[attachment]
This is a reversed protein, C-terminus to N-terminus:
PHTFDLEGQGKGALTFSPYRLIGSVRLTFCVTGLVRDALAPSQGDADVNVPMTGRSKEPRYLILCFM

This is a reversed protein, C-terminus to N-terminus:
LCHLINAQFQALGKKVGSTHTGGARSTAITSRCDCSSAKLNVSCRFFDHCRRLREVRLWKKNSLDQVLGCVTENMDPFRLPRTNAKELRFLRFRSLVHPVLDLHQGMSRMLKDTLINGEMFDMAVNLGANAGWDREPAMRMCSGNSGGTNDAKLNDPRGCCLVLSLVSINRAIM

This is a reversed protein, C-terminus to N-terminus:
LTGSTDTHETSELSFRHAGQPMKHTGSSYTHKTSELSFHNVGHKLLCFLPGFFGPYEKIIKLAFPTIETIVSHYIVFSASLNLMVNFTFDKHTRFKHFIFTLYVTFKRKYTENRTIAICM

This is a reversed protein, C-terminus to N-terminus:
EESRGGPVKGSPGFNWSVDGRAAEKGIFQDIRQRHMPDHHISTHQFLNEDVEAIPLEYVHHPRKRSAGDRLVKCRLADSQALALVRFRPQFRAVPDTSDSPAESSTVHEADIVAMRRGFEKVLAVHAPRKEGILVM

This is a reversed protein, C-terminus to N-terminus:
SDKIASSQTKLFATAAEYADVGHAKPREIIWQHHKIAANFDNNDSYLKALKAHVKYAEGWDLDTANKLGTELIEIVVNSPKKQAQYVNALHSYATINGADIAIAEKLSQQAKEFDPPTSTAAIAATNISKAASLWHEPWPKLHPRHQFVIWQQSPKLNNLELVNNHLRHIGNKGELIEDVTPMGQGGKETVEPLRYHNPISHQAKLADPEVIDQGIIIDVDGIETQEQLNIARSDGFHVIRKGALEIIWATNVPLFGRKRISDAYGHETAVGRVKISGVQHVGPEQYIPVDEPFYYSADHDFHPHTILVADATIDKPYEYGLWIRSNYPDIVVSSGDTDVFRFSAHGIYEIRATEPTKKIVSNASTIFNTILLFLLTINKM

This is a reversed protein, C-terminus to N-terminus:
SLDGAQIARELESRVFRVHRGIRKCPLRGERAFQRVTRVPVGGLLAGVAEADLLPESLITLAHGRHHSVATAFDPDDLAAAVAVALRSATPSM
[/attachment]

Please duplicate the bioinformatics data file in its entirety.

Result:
This is a reversed protein, C-terminus to N-terminus:
PHTFDLEGQGKGALTFSPYRLIGSVRLTFCVTGLVRDALAPSQGDADVNVPMTGRSKEPRYLILCFM

This is a reversed protein, C-terminus to N-terminus:
LCHLINAQFQALGKKVGSTHTGGARSTAITSRCDCSSAKLNVSCRFFDHCRRLREVRLWKKNSLDQVLGCVTENMDPFRLPRTNAKELRFLRFRSLVHPVLDLHQGMSRMLKDTLINGEMFDMAVNLGANAGWDREPAMRMCSGNSGGTNDAKLNDPRGCCLVLSLVSINRAIM

This is a reversed protein, C-terminus to N-terminus:
LTGSTDTHETSELSFRHAGQPMKHTGSSYTHKTSELSFHNVGHKLLCFLPGFFGPYEKIIKLAFPTIETIVSHYIVFSASLNLMVNFTFDKHTRFKHFIFTLYVTFKRKYTENRTIAICM

This is a reversed protein, C-terminus to N-terminus:
EESRGGPVKGSPGFNWSVDGRAAEKGIFQDIRQRHMPDHHISTHQFLNEDVEAIPLEYVHHPRKRSAGDRLVKCRLADSQALALVRFRPQFRAVPDTSDSPAESSTVHEADIVAMRRGFEKVLAVHAPRKEGILVM

This is a reversed protein, C-terminus to N-terminus:
SDKIASSQTKLFATAAEYADVGHAKPREIIWQHHKIAANFDNNDSYLKALKAHVKYAEGWDLDTANKLGTELIEIVVNSPKKQAQYVNALHSYATINGADIAIAEKLSQQAKEFDPPTSTAAIAATNISKAASLWHEPWPKLHPRHQFVIWQQSPKLNNLELVNNHLRHIGNKGELIEDVTPMGQGGKETVEPLRYHNPISHQAKLADPEVIDQGIIIDVDGIETQEQLNIARSDGFHVIRKGALEIIWATNVPLFGRKRISDAYGHETAVGRVKISGVQHVGPEQYIPVDEPFYYSADHDFHPHTILVADATIDKPYEYGLWIRSNYPDIVVSSGDTDVFRFSAHGIYEIRATEPTKKIVSNASTIFNTILLFLLTINKM

This is a reversed protein, C-terminus to N-terminus:
SLDGAQIARELESRVFRVHRGIRKCPLRGERAFQRVTRVPVGGLLAGVAEADLLPESLITLAHGRHHSVATAFDPDDLAAAVAVALRSATPSM